“Moronic Hundred” Didn’t Die in Vain

Translated by Ollie Richardson & Angelina Siard



Sometimes I find myself watching the Ukrainian media. I have to admit, it is a very unpleasant activity, it’s like walking in canvas boots knee-deep in manure. But it is necessary.

In general I try to watch news of a socio-economic orientation, which is my main domain, not venturing into propaganda filth. But in the broadcast appears idiotic headlines, and moronic statements by politicians, and the no less degenerative actions of “patriots”.

So, the last couple of weeks I see a very notable trend. Every second one who speaks considers it his duty to obligatory plant in a conversation that the “Heavenly hundred did not die in vain.”

And this is not just a figure of speech. Apparently, the Ukrainian society has serious doubts about it. That’s why they are obliged all the time to say “not in vain”, trying to convince the population.

Of course, for those who say it, the “revolution of sh*t” was beneficial. And as the “heavenly hundred” died in order so that mediocre and obscure nobodies became deputies, officials, “activists”, and “volunteers”, that’s why they are sure that it was not in vain. From their point of view, their personal well-being became better.

It became personally better for Poroshenko, Parubiy, Yatsenyuk, Bereza, Biletsky, Tymoshenko, Lutsenko, Sadovoy and the list goes on.

But regarding Ukraine as a country – law and order, the economy and social sphere, production and demography, the ability of citizens for self-realization (career, knowledge, sports, art, spiritual development), their rights, freedoms, and standards of living all became much worse.

And the deaths of the “moronic hundred”, who were shot in the back by snipers of Pashinsky and Parubiy, contributed to this directly.

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The only thing the Ukrainians are ahead of the world in is the technologies of suggestion, of suggestion and auto-suggestion.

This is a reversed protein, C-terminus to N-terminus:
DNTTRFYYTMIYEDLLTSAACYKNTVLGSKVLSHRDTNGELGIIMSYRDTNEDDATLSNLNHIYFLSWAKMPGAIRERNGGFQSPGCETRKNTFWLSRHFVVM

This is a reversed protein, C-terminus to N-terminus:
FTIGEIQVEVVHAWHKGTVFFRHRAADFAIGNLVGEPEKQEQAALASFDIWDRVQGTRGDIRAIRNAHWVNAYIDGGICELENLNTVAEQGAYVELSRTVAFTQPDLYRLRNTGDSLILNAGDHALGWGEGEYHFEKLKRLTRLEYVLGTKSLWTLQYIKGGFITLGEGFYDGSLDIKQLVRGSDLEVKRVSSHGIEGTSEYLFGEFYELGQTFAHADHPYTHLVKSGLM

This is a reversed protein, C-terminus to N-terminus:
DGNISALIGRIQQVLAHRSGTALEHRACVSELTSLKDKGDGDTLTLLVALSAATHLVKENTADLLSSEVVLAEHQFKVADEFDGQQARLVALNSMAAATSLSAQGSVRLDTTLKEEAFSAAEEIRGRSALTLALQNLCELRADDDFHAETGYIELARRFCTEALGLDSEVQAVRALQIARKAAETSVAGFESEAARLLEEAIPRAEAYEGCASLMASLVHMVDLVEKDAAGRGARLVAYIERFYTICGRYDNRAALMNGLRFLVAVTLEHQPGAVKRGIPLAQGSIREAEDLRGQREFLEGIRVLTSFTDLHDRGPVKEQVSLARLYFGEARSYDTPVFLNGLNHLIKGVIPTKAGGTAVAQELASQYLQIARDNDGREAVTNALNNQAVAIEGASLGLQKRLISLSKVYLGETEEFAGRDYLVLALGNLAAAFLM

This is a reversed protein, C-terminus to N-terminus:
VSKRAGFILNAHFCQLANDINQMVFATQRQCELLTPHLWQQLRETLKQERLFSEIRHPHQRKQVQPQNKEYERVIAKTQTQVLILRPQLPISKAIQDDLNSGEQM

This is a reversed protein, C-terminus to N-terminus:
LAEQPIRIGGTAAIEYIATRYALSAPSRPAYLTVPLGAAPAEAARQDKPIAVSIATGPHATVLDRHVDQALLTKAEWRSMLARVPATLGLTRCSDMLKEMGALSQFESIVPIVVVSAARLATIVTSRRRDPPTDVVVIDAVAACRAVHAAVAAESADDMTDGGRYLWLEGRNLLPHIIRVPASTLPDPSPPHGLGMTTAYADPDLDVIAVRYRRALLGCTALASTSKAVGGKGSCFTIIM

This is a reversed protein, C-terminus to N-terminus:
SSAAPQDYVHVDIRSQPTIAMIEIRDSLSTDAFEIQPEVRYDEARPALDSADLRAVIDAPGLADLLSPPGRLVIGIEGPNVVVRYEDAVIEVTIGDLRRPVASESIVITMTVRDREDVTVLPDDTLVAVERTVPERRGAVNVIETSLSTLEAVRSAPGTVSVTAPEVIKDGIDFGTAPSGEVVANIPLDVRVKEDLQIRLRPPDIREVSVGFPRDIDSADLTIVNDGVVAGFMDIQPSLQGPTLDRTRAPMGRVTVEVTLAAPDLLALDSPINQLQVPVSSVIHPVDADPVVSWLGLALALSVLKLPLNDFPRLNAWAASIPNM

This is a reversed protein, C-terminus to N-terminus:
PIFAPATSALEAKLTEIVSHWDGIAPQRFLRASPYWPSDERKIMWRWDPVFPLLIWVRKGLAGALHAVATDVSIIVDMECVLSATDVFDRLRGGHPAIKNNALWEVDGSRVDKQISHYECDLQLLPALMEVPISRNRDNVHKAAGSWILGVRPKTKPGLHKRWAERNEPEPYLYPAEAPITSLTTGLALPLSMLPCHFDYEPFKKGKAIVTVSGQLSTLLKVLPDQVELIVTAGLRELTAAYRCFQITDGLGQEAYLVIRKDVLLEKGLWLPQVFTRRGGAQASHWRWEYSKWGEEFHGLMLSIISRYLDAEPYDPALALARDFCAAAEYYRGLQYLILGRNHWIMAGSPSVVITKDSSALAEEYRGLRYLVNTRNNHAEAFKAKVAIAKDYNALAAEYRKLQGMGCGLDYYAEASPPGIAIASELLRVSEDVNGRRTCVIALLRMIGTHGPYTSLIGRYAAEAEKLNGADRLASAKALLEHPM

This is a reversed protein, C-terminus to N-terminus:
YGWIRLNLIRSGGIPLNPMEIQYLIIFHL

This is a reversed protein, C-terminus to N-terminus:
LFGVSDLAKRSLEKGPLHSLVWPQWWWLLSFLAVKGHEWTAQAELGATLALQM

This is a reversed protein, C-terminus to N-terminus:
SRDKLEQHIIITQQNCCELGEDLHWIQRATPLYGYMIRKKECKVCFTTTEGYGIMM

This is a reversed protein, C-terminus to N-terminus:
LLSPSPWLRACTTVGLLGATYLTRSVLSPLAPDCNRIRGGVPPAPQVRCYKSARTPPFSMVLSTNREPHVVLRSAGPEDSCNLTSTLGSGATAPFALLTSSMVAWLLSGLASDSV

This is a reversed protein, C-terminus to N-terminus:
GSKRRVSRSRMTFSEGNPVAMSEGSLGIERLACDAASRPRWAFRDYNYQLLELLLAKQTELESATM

That’s why every time you receive sky-high bills for utilities, tell yourself “it was worth it.” When you look at your miserable wages or pension, repeat, “but it is without Yanukovych.” When the next coffins arrive in your city from Donbass, reiterate “Europe is with us”. When the whole world behaves towards Ukrainians like miserable beggars, considering them to be already worse than the Romanians and Gypsies, be proud that “you are not a Moskal.” When for six months you can not find work – at least you are free. When another batch of garbage comes to you city from Lvov  – rejoice that you start to join European civilization.

All in all, you understand the principle. It’s not important that you are poor and disenfranchised slaves, sitting in ruins and piles of garbage, but despite this you are real  Europeans, free and civilized.

And all is not in vain. You need to be patient, instead of you it is your children who will have a better future – perhaps in twenty-five years, they (if they survive) will live like under Yanukovych. No, the moronic hundred didn’t die in vain. Not in vain.

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